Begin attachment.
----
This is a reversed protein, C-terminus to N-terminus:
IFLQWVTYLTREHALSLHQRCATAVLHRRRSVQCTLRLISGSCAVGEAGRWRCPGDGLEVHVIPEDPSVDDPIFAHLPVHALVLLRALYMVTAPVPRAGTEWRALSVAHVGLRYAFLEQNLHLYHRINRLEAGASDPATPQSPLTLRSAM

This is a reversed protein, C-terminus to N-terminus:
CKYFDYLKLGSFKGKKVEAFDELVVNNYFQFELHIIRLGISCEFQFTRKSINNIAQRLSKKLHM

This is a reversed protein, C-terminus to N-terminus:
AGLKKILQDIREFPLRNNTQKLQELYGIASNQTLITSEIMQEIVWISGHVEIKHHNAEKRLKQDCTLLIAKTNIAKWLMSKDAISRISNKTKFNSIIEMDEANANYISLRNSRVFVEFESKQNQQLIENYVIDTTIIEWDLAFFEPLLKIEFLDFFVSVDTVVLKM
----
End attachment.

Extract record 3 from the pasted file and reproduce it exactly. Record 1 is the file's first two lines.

This is a reversed protein, C-terminus to N-terminus:
AGLKKILQDIREFPLRNNTQKLQELYGIASNQTLITSEIMQEIVWISGHVEIKHHNAEKRLKQDCTLLIAKTNIAKWLMSKDAISRISNKTKFNSIIEMDEANANYISLRNSRVFVEFESKQNQQLIENYVIDTTIIEWDLAFFEPLLKIEFLDFFVSVDTVVLKM